One of the perks of studying in Jerusalem is “winter break”. No, not our winter break, but rather, those of foreign universities, during which many scholars end up visiting Jerusalem. For the Talmud Blog, this allowed us to hear Ron in person (the day before Stephen Greenblatt, in a lecture on Lucretius at Hebrew University, commented that the Talmud can be likened to Bruno Latour’s concept of “compositionist”), and here in the HUJI Talmud department, this meant that we were privileged to hear a presentation by Judith Olszowy-Schlanger of the Sorbonne.
Olszowy-Schlanger heads a pan-European project entitled “Books within Books” that seeks to locate, photograph, and describe every Hebrew manuscript that can be found in the bindings of mostly Latin books now in libraries across Europe. The name of the project, “Books within Books”, comes as a correction to the misleading term “European Genizah” often used in describing these manuscripts. “I’ve worked with the Cairo Genizah,” Olszowy-Schlanger said, “and this is not a Genizah.” Examples of such material has already been known of since the end of the 19th century. Indeed, some countries have already been sifting through their fragments for some time. Italy started to do so more than thirty years ago, and Austria and others already have their own websites.
Olszowy-Schlanger discussed the many technical difficulties in separating the manuscripts from their “host volumes.” As some of the scholars in the room were already aware, the price of separating a piece of parchment from the binding can run upwards of 1,000 Euro. Paper manuscripts were often pasted together twenty pages at a time, creating a carton that would be strong enough to serve as a binding. Thanks to another costly procedure, these pages can now be salvaged in their entirety. Other problems include the very basic issue of convincing librarians to allow the bindings of their books be ripped open so that Hebrew manuscripts can be extracted from them.
Dr. Olszowy-Schlanger in front of a slide that depicts part of the procedure used to separate a binding made of glued paper pages.
Yet despite all of these difficulties, the incredible benefit of amassing this material is unquestionable. Olszowy-Schlanger brought examples of mahzorim, ketubbot, historical documents, and even Talmudic manuscripts which have been discovered since the publication of Sussman’s catalogue. The sheer number of findings was hard to fathom- “Barely a day goes by when we don’t find another fragment.”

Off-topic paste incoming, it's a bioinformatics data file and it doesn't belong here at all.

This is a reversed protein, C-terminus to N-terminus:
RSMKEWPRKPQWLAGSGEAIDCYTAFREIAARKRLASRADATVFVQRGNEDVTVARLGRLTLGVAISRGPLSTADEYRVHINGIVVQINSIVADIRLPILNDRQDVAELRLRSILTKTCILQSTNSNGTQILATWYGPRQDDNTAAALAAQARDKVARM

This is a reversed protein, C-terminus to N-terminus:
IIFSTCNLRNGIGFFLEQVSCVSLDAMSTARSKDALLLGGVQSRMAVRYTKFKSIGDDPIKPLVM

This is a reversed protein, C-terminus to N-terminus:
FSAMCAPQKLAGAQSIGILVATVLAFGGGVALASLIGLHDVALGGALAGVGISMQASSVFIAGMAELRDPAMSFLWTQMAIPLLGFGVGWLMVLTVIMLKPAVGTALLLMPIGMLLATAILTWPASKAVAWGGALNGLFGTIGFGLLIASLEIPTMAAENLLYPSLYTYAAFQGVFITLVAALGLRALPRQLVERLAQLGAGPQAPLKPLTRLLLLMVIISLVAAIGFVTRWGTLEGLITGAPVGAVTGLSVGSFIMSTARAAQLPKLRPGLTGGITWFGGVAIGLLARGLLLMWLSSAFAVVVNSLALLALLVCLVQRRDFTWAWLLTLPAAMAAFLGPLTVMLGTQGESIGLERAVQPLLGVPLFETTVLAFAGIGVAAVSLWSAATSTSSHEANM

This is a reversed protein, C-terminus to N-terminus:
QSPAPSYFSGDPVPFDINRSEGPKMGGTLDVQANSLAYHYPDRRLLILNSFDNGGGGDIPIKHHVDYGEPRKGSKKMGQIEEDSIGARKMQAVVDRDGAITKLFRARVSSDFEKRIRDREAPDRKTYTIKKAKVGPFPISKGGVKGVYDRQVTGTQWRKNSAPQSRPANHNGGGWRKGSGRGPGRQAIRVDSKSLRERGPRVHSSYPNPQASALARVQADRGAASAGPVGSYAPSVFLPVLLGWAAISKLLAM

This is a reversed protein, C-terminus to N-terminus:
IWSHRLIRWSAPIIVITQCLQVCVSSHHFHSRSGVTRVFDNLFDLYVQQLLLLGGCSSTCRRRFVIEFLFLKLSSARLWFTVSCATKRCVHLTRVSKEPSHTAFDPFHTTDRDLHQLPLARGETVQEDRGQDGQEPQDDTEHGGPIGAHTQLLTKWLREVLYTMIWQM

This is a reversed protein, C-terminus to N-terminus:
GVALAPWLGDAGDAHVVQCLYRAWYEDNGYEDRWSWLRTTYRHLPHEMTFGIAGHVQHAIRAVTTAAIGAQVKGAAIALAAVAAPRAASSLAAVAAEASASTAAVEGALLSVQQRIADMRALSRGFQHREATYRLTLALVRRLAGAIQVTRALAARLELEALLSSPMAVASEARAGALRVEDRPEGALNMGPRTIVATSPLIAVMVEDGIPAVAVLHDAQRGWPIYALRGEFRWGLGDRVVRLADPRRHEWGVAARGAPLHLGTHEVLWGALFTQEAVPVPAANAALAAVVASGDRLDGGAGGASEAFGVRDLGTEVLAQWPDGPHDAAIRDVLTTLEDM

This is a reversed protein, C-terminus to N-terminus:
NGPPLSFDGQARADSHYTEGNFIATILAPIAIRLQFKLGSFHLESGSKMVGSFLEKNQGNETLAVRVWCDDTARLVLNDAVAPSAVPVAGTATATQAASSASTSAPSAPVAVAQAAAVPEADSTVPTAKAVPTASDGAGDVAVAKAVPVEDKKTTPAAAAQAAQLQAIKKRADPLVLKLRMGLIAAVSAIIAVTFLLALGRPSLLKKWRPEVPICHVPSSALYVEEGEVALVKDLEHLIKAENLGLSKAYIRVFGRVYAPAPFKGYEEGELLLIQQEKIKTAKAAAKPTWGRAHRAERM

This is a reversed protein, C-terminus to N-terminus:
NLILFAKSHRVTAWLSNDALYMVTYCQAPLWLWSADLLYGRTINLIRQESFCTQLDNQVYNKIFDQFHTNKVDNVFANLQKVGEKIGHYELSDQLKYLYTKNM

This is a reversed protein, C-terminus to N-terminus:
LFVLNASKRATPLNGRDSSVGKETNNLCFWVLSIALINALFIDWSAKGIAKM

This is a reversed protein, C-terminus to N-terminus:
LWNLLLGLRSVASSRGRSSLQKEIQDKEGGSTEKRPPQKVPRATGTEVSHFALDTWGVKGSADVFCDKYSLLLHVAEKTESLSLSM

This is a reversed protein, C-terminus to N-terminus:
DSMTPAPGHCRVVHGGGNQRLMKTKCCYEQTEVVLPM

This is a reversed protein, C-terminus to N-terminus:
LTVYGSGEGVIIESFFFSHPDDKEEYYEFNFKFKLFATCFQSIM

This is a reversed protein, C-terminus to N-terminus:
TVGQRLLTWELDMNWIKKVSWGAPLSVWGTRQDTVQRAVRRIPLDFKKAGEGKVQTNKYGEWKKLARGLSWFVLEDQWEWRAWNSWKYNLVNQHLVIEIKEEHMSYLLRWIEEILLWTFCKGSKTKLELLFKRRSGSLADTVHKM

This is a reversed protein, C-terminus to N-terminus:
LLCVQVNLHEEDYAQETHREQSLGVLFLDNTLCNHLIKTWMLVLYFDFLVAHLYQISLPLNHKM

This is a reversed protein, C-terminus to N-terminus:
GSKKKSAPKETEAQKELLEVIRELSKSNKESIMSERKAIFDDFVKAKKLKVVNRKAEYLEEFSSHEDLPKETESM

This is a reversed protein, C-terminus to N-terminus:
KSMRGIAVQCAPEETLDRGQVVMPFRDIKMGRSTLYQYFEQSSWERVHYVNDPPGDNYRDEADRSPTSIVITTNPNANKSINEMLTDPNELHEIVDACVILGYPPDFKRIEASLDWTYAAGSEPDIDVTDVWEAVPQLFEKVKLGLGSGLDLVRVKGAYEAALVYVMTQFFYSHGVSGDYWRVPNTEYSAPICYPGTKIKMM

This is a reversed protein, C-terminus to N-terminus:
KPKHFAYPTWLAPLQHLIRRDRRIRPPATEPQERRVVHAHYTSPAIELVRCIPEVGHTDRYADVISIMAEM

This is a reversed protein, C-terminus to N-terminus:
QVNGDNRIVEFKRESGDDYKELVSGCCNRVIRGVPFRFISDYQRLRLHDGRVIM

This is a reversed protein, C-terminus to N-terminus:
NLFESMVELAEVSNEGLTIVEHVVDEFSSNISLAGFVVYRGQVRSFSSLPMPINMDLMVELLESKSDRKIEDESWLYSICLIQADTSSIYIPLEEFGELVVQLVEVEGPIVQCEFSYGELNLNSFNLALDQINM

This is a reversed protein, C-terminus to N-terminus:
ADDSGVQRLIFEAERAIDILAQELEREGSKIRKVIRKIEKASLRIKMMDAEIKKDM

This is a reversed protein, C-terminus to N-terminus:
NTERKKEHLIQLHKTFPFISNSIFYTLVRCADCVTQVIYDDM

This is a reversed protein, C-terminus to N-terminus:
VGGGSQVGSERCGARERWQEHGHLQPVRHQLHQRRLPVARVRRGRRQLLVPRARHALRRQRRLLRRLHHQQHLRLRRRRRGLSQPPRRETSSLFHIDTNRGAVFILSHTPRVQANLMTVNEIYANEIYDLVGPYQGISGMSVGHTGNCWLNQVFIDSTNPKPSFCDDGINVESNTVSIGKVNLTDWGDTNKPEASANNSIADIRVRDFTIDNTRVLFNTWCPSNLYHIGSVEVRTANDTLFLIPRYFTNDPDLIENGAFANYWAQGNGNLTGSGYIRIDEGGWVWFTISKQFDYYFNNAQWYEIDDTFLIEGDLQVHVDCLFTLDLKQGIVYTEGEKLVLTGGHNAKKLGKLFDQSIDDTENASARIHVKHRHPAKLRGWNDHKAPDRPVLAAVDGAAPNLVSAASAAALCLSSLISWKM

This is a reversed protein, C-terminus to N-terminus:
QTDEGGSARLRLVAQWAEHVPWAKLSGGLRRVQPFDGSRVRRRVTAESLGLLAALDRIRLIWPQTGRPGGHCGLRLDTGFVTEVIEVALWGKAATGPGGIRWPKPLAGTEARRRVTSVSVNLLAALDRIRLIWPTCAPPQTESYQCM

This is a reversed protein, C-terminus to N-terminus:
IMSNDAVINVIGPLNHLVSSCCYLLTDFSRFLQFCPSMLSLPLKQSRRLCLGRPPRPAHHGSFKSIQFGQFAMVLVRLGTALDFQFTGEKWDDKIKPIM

After seven years of working jointly with other teams of codicologists and paleographers from Europe and Israel, Olszowy-Schlanger’s web-based database is about to be launched in mid-January. The BwB site already has links to those collections, like the Austrian one mentioned above, that are already available online. The current stage of the website will only contain new material in its own database from countries such as France, Poland, the Czech Republic, Sweden, and more. It turns out that England, famous for its thousands of Cairo Genizah fragments, has proven particularly difficult to catalog due to the wide dispersion of the “books within books” that may be found there. In, England, manuscripts (not just Hebrew ones) were already used as bindings as early as the twelfth century. Also, some of the fragments that were clearly pulled from European bindings have somehow found their way into such British collections of Cairo Genizah material like the famous Taylor-Schechter collection.
The website is browsable by title and by library, and each photographed fragment is accompanied by an exhaustive amount of details pertaining to its codicological and paleographic characteristics, references to secondary literature, and even the contact information of the scholar who provided the information. Additionally, the website has a list of “mutual books”- fragments of the same original manuscripts that are now found in the bindings of different books, often times even in different libraries (what in Genizah-speak is usually termed “joins”). Overall, the site seems to be easy to use while still providing a large amount of information. It will no doubt become an irreplaceable tool for scholars upon its release (signup will be free, like the FGP site).
Yet the most impressive part of the presentation was not the website, but rather, Olszowy-Schlanger’s inspiring devotion to the overall project. The number of libraries- public, private, church- that she and her team have reached out to, and the amount of hours of painstaking restoration and description of manuscripts, are simply innumerable. Thus, it is fitting that at the end of the lecture, Prof. Simcha Emanuel, who had invited her to come speak as part of his seminar on the European Genizah, called Olszowy-Schlanger “a modern-day Schechter.”